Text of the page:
Executive Summary At their recent Performance Summit, Google announced some key updates. Most notably: AdWords and search results redesign: updating this to be a more consistent experience across devices with better performance insights. Maps and local search:...
At their recent Performance Summit, Google announced some key updates. Most notably:
- AdWords and search results redesign: updating this to be a more consistent experience across devices with better performance insights.
- Maps and local search: providing new ad formats as well as better ways to measure online-to-offline sales.
- Expansions and refinement in search and display: there are additional keyword targeting layers, new audience targeting capabilities and unique bid modifiers.
Overall, the updates are good news for advertisers, allowing more control, visibility and ultimately efficiencies in their campaigns within Google.
It’s a well-worn cliché at this point to say a company is shifting its focus to mobile, though with Google’s recent announcements, it’s clear that their wide-ranging bets in the mobile space are starting to come together into a cohesive vision. At their recent I/O conference, we heard Google emphasise their artificial intelligence (AI) assistant and the Google Home product (a competitor to Amazon’s Echo), a messaging app called Allo, a mobile virtual reality (VR) platform called Daydream and so on – all with a heavy emphasis on machine learning/AI and mobile applications. In all, we’re getting closer to the reality of an “I’m Feeling Lucky” single search result – with Google Now serving answers to a user’s question before they even ask it. This becomes even more impactful in the realm of voice search on mobile and Google Home-type devices.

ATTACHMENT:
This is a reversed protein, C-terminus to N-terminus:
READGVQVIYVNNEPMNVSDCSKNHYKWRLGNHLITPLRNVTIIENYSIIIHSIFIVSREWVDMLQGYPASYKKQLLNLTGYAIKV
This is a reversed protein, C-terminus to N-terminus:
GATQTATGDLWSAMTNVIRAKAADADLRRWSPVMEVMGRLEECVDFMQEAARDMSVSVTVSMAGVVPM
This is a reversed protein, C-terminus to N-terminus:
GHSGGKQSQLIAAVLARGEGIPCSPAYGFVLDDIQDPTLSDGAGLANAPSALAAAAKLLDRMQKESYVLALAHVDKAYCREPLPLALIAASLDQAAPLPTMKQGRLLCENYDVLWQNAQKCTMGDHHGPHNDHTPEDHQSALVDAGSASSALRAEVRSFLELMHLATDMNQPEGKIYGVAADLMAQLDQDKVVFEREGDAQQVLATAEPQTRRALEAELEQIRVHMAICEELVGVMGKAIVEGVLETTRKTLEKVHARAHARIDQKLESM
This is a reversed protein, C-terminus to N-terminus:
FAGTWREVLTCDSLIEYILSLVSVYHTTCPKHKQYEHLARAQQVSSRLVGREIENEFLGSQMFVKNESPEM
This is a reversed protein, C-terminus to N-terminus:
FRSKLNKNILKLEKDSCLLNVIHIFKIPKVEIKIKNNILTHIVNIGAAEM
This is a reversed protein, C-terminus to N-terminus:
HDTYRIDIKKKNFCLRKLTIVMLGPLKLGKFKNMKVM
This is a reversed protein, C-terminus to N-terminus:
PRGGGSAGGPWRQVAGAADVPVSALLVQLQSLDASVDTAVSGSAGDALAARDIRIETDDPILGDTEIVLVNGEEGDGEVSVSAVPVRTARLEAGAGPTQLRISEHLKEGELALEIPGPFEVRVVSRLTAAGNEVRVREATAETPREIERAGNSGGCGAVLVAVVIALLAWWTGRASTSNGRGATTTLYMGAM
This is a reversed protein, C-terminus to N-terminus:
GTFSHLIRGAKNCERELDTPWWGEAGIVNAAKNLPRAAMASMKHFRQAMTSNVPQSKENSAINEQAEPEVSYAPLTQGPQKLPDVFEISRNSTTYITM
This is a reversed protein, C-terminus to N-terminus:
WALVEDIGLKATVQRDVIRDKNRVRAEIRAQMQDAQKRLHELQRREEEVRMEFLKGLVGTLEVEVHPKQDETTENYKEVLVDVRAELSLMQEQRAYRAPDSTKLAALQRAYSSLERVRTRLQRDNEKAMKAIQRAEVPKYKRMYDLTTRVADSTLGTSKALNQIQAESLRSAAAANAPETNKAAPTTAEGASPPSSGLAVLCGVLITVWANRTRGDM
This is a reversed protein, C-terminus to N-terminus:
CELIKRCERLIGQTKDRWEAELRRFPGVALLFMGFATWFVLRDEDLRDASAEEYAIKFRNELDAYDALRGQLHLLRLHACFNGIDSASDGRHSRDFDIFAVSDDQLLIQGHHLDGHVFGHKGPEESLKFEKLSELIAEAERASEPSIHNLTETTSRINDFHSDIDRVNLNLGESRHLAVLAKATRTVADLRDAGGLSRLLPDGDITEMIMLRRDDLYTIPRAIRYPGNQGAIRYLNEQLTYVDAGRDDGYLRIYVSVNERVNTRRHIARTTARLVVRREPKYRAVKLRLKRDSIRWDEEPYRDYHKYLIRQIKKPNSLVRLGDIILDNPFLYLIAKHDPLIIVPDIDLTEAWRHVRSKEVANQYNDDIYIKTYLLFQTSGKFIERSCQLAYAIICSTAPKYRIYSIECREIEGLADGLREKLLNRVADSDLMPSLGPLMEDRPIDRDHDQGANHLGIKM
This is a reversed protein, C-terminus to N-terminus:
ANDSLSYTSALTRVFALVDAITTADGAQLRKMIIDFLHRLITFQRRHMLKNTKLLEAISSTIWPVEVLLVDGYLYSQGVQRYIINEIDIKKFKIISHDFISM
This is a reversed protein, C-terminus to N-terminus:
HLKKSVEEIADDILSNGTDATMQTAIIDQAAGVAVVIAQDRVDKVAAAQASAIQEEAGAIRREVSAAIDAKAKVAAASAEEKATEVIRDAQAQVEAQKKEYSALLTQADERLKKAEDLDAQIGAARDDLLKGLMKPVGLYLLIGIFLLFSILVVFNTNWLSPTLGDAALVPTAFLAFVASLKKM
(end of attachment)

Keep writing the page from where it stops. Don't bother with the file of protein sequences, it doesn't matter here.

With more than half of Google searches now on mobile or tablet, and 30% of those mobile searches having a local context, Google is making a concerted effort within search to provide a more mobile-centric experience for both users and advertisers.
Advertisers have frequently heard Google speaking on micro moments, mobile-first approaches, “intent + context” and online-to-offline connections – all concepts that advertisers have explored over the past few years with varying levels of success. On top of all of these concepts, however, have been advertisers’ needs to better make sense of an increasingly complex digital ad space through more effective measurement of mobile ads, and to increase control over targeting so that messages provide the most utility.
Google announced several sweeping changes aimed at addressing these issues. We’ll break some of them down one-by-one:
AdWords and Search Results Redesign
- Expanded Search Ads: To provide greater flexibility and boost ad performance, Google expanded the amount of text in search ads by 50%. This is in testing now – including nearly a dozen Resolution advertisers – and will roll out in full in late 2016.
- AdWords set for an overhaul: Beginning in 2016 and 2017, “AdWords Next” looks to simplify the experience of gathering performance insights. Advertisers can expect a more streamlined view of KPIs and visualised data such as account-level device spend and performance by hour of day, similar to what you would see in the AdWords app.
- Removal of right-rail ads from Google desktop: Another step towards consolidating the search experience across all devices.
Maps and Local Search